About Halla

“Beautiful educational art, inspiring for children I’m sure, as I am inspired.”

HRH Prince Sultan bin Salman, President of the Saudi Commission for Tourism & National Heritage

“In contrast to the didactic and formulaic books mostly from Lebanon and Egypt, there is a children’s book writer and artist working independently. Halla has the voice of a real children’s book writer, and as an artist, she is distinctive .Her books have charm and lure.” New York,2005.

Mrs. Eden Ross Lipson, Children's Book Editor & Reviewer and Editor of The New York Times

” Your work is not haphazard, but rather well studied. It is based on enlightened vision, and skill in translating mature ideas through art. As I regard your books, I can’t decide if the story overpowers the illustrations, or the reverse . This means that they complete each other .I am proud of you .I

His Excellency Dr.AbdulAziz Al Khowaiter, Minister of State. Former Minister of Education

“Halla’s work is well researched and exceptional.”

Professor Abdul Aziz Abu Znadah, First Director of the Saudi Wildlife Authority

“People who belittle the importance of illustrations are greatly mistaken. The artwork is a vital part of the book. Here, our author is herself the illustrator and designer. The latter is something generally amiss in the world of Arabic books. The illustration must work side by side with the text. Too many Arabic books leave

Mr.Adbeltawab Yousef, Multiple international prize winner for children's literature

 

Once upon a time, in a city named Riyadh, in a Kingdom called Saudi Arabia, a little girl was born.

Although her parents gave her almost everything money could buy, she was not happy. She hated school, and felt the world was brimming with mean grown-ups and scary dark holes for her to fall into.

Being an only child, she had to learn how to entertain herself. She found many ways to do this, despite the non-existence of IPads : mainly by reading, colouring, playing with the fabulous Miss Piggy, and watching cartoons… excluding Alice in Wonderland.

At school she was told that Saudi girls could either become doctors, teachers or seamstresses. But ‘Home Economics Class’ proved that holding a needle and thread could result in disastrous consequences. Her teachers proved that their profession could turn you into an ogre, and doctors were never allowed to say “ooops”! In short, the future looked hopeless.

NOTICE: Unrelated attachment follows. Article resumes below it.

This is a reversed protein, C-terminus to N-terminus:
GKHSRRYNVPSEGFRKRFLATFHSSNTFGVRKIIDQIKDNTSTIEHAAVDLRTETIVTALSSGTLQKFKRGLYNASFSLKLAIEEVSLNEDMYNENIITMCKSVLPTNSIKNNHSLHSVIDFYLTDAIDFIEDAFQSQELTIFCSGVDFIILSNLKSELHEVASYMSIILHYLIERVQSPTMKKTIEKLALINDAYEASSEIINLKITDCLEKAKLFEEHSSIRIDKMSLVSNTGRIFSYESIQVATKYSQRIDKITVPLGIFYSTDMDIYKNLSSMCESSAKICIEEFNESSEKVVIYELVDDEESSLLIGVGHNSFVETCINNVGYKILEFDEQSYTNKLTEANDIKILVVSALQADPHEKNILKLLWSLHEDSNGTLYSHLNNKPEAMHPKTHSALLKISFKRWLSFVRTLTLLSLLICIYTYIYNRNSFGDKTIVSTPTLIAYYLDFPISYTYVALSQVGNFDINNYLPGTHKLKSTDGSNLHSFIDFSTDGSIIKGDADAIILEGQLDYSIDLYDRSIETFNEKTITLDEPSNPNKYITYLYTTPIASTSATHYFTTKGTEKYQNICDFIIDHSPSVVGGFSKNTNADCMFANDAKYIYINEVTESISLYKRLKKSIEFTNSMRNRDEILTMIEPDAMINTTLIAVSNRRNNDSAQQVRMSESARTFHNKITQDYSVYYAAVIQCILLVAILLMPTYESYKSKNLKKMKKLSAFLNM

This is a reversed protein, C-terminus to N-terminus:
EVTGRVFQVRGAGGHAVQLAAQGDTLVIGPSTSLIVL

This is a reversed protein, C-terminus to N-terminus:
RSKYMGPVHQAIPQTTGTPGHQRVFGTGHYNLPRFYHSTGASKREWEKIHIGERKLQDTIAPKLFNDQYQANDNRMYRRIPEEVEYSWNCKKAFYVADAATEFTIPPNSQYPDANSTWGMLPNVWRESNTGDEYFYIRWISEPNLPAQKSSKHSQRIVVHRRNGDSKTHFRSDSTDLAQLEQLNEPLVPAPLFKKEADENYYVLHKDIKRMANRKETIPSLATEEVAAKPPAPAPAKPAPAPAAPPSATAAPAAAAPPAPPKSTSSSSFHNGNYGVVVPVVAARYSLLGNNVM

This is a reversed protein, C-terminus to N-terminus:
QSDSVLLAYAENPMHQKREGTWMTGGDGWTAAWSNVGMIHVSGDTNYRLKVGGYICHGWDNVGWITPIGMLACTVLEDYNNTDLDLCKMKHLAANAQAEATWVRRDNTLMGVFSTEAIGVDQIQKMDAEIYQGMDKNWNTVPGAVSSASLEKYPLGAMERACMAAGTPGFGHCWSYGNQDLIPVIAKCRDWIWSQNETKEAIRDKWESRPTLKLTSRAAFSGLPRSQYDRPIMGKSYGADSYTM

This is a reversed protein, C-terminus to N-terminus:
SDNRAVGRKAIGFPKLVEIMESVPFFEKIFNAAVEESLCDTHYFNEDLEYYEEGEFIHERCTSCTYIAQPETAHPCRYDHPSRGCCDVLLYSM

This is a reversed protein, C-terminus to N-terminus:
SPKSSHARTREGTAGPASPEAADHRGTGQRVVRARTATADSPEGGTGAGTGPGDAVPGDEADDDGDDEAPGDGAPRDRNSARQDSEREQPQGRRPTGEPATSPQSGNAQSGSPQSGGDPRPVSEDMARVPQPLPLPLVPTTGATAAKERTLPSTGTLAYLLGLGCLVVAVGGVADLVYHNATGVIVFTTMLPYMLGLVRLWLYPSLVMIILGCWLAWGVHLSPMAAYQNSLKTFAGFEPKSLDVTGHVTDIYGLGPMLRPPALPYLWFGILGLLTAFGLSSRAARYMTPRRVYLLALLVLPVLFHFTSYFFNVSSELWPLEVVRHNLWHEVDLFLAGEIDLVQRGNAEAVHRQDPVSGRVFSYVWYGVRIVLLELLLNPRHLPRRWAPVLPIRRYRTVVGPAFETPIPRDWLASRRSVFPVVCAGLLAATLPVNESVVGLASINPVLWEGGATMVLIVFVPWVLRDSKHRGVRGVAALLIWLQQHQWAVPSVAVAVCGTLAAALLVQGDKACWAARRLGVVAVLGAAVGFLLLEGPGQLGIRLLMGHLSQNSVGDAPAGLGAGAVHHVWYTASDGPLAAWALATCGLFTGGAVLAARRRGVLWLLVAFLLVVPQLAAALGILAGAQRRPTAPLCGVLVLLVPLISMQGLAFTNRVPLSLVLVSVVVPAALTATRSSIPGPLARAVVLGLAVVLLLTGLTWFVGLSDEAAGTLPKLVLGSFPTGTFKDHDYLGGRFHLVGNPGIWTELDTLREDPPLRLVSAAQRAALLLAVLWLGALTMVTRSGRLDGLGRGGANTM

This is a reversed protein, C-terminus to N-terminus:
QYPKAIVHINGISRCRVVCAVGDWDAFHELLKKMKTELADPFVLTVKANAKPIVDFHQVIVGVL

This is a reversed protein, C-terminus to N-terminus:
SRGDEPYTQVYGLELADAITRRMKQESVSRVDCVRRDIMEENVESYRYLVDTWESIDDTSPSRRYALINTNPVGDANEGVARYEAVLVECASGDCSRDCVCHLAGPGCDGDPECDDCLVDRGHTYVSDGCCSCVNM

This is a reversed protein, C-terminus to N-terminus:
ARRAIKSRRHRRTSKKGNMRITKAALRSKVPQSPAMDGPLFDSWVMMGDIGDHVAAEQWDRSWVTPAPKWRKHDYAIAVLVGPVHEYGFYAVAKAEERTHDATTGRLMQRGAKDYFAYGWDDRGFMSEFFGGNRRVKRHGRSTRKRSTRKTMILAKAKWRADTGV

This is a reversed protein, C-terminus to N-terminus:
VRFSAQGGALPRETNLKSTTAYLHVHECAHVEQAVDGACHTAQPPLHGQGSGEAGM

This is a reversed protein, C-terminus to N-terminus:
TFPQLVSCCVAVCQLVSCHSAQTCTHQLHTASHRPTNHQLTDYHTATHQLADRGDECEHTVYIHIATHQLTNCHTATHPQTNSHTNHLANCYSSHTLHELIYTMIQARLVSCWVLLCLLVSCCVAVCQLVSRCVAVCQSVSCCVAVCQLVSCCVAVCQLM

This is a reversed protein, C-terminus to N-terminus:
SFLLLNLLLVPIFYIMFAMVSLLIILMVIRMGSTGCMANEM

Then, one bright and sunny day, instead of saying “Girls, pull out your oil pastels and draw something,” the art teacher said, “Let’s go out into the school courtyard and draw something.” Halla drew the only thing that wan’t grey; the tiny patch of sunflowers. For the very first time, Abla Qamar said: “You have a talent.”

The ten year old ran home to her father: “Baba, may I please borrow your paint box?”

From that moment on, the world started to look beautiful. Over the span of two years, Ms Liz Thompson visited every Wednesday and taught Halla about art and writing. When it was time for university, her parents did not allow her to study in an Art Academy abroad, and since Saudi Arabia still doesn’t have one, she resigned herself to studying brain-numbing business administration at King Saud University.

After graduating she got married, and after the birth of her first two out of five children, she began writing and illustrating for children, and launched her own publishing house ‘Dar Jerboa’ (Later known as: ‘Halla’s Books’) in 1997.

On April 23rd 2017 in Barcelona, Comanegra publishing house launched her book titled ‘One Hundred’ in both Catalan and Spanish. This is the first Saudi children’s book to be published outside the Arab-speaking world.

October 4th 2017 marks the launch of ‘Halla’s Designs.’ It involves designs inspired by Saudi culture and heritage. They range from the funny and quirky to the classic and educational. This is what Halla’s eldest daughter dubbed as her “Pop Art” period.

“Some people have encouraged me to never stop painting, it’s like asking me to never stop breathing” - HK

 

 

Why Jerboas?

Inspired by the resilience, courage and toughness of the cute and unusual, bouncy desert animal, Halla represents herself with the symbol of twin jerboa to represent her writing in two languages.